FOR THE BALANCE. son why this should not be the cale ; for tacked and attempted to horse-whip the Mr. Jefferson has taken care to provide for printer of the Wasp, in the street or at any « The world with calumny abounds,

The whitest virtue slander wounds ; all the bawlers in that ftale. As to the de. other place. The printer of the Wasp

There are wlose joy is, night and day, mocratic printers, there are no two of once, and once only, fell into a dispute

To talk a character away ; them that draw together. They are all at with a person in the street. That person

Eager from rout ta rout they haste, loggerheads. While this work of def had no whip nor any other weapon, nor To blast the generous and the chaste, truction and flaughter is going on in the was there any other person on the spot. And, hunting reputation down,

Proclaim their triumph thro' the town." enemy's camp, the federalists may console

one. themselves with the reflection, that " when

A GOOD ONE. rogues fall out honest men come by their

E are constrained to acknowl. The following passage actually appears own."

edge she truth and applicability of the ain Cheetham's Watch.Tower :

bove quoted lines. They may be applied BEE FIBS. “ Croswell, late partner of the parfon

with great force to many different objects. [Sampson] abuses him in his paper for

And we think they are not wholly inapSome weeks fince, in animadverting on

" the concession [to Spencer) and declares plicable to a certain printer in this city, " that having told a lie he would have

who has, for several weeks, been attempte Holt's talle accounts of the late libel-fuits, " ftuck to it w the lat !"

ing to kunt down the reputation of that 1 predi&ted that the honest and candid of

great and good man General HAMILTON. Now, after reading this, if it is not ac.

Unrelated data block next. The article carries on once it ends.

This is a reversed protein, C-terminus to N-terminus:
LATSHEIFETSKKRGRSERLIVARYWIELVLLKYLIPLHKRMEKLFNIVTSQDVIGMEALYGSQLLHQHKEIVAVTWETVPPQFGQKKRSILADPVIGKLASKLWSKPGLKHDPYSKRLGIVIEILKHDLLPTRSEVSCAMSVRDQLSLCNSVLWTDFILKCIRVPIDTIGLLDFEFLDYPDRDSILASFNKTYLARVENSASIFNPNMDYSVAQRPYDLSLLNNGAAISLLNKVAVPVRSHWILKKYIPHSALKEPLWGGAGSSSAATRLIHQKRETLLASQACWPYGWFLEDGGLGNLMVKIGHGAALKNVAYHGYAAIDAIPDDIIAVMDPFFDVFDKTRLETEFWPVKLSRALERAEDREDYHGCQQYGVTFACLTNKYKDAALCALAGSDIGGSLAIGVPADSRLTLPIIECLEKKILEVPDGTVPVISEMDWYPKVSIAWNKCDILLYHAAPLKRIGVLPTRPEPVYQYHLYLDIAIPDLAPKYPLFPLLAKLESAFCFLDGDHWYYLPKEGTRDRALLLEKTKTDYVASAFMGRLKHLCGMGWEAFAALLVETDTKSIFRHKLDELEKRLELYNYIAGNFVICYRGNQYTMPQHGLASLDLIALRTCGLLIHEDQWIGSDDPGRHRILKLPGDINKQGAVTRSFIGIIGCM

It has been said by an eloquent orator and his readers, would by degrees grow weary knowledged that Cheetham has the best it is not improper to be repeated here, of his falfhoods and discontinue their pata knack at fabricating lies of any fellow in that "nothing can be more absurd than Soon after, having learnt

the
country,
I will make as humble a con-

for a man to call in question the character that five of his subscribers had stopped || cellion to Spencer as he can wish. Not a

of another, when he is unable to give a their papers the same week that he pub- || word of Cheetham's paragraph is true ;

good account of his own." We shall

make no particular application of this to lished his attack on General Hamilton, I

but he will doubtless stick to it to the any one ; but leave the reader to make it mentioned the fact as proof of my former last !"

for himselt. predi&tion. If Holt should deny this fact

If the charms of sacred virtue could an hundred times, it would not alter the The American Mercury calls Ambrose save the poffeffor from the torrents of ca. truth of it. The names of these five gen- | Spencer

Spencer the best of men ;” and, about lumny and flander, we should suppose tlemen might be mentioned if there was a. the same time, I understand, the editor of

ihat that exalted man would be permitted ny necessity for it. How many others have the Mercury saw a white black-bırd.

to sumber in peace. But " the whitest

virtue" does not, in these days, protect withdrawn their names I cannot tell; but